Monday, April 14, 2008

In which I explore the depths of my own geekiness

So I've been thinking a lot lately about how video game control schemes relate to basic usability, and how that can be applied to website usability.

For example, I've been playing Zack and Wiki lately. In case you haven't played it, a major game mechanic is you can turn these various animals into various tools, then you use the tools to solve puzzles. The controls for each tool is different and not spelled out for you. You can examine the tools and look for clues as to how to use it. For example, the umbrella has a button with a 2 on it, and if you push the 2 button on the wii-mote the umbrella will open. Some of them are pretty simple, like you just make a forward / back sawing motion with the wii-mote to use the saw. I haven't made it very far in the game yet, maybe half way, but so far the controls are smooth and intuitive for just about everything.

They're so good, in fact, it makes the occasional problem very noticeable. So far I've encountered two rhythm based mini-games that are terrible. I can't do them at all. My wife managed to get through one of them. There's a skeleton with a music box and you use the wii-mote to ring a bell in time with the music he plays. It should be dead simple, but apparently I swing my wii-mote too hard, or too soft, or something because he's never happy with my performance.

Seeing what I'm talking about may work much better. Behold the power of the internets:

Do you want to know something sad? Just hearing that music right now grates on my nerves. That's how scared I am by my poor user experience.

There's another point where you have to try to catch this huge fish. The controls for the fishing pole were easy enough, but I kept thinking I was screwing up 'cos I'd get the fish about half caught and the fish would spit out the bait. It turns out this is just part of the game and you're supposed to go get another worm and try again. It generally takes 2 or 3 attempts to catch the fish (maybe it's possible to do it on the first try, but I certainly couldn't do it). The problem here was there was no feedback mechanism to let me know that my progress on my first attempt would be saved for subsequent attempts. Considering the other times Wiki interjects an inane comment to point the player in the right direction, this would have been an excellent opportunity to offer some encouragement to try it again. In the absence of any encouragement or feedback that I was at least on the right track, I found myself feeling cheated. How could this not be what I'm supposed to do? Even the first time I got a 2nd worm and gave it another try, the fish's energy bar wasn't emphasized in a way that made it obvious to me that he was still tired from my 1st attempt. I eventually figured it out, and I guess that's part of the point of the game, but for a while my experience was flipped from quite fun to very frustrating.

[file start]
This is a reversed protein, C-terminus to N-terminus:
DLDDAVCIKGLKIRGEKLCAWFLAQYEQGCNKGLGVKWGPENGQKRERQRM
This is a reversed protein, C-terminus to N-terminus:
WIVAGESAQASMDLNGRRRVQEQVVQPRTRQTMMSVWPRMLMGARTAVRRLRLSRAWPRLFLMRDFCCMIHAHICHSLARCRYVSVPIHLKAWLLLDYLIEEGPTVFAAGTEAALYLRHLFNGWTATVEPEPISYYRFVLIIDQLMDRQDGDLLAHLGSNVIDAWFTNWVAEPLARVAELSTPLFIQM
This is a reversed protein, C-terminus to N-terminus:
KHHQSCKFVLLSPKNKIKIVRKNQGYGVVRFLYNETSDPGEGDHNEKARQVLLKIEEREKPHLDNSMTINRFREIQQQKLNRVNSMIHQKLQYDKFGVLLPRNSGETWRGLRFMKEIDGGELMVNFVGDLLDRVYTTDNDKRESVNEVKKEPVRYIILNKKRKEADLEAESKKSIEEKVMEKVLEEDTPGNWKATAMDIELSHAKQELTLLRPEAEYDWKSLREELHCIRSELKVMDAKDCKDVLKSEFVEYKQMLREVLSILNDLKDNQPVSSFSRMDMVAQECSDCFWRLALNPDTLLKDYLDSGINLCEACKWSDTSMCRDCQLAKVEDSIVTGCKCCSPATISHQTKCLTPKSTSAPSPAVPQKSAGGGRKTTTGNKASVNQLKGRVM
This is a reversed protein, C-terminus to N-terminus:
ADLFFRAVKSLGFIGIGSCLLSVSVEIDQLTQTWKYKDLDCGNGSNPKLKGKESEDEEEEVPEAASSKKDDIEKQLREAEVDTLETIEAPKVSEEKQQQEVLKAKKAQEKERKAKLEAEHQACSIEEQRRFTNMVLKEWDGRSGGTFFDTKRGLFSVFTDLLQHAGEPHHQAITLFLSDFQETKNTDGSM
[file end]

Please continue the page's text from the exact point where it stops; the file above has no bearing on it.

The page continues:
I can't find a video with just the fishing part, but here's the whole puzzle. The fishing bit starts around 2:30 and at around 3:45 this guy fails at his first attempt too. The little grumble and black squiggles in a thought balloon is the same feedback you get when you do something wrong.

Apparenty you can also just blow him up, which is something I tried but I was attempting to lure the frog the wrong direction.

This all just serves to remind me how important user feedback is to a positive user experience. Even the most intuitive of interfaces involves a certain level of uncertainty, particularly in complex, multi-step processes. Providing a means of letting the user know s/he is on the right track can really help. In the mini-game, the example in the top right corner of the screen could show how to swing the wii-mote rather than just how to hold it (although some may argue this gives too much away) and that would save me a lot of grief on the mini-games. Since the mini-games are option, I really don't have an interest in "discovering" the proper method through experimentation. I'll quickly get frustrated and move on to more fun elements of the game (which includes virtually everything else). When the fish spits out my first worm, Wiki could easily offer some sort of feedback along the lines of "Aww, he got away! But he looks pretty tired." Instead, we get Zack giving us the same reaction we get when we do something totally off track.

Then I found this blog entry: Ramblings of a Colorblind Gamer. And now I'm thinking about how all these things tie back into web accessibility as well as usability.


Nancy B said...

Derek, have you read the Design of Everyday Things? MUST READ if you haven't...

Derek said...

Nope. But it's been on my to read list for a while now.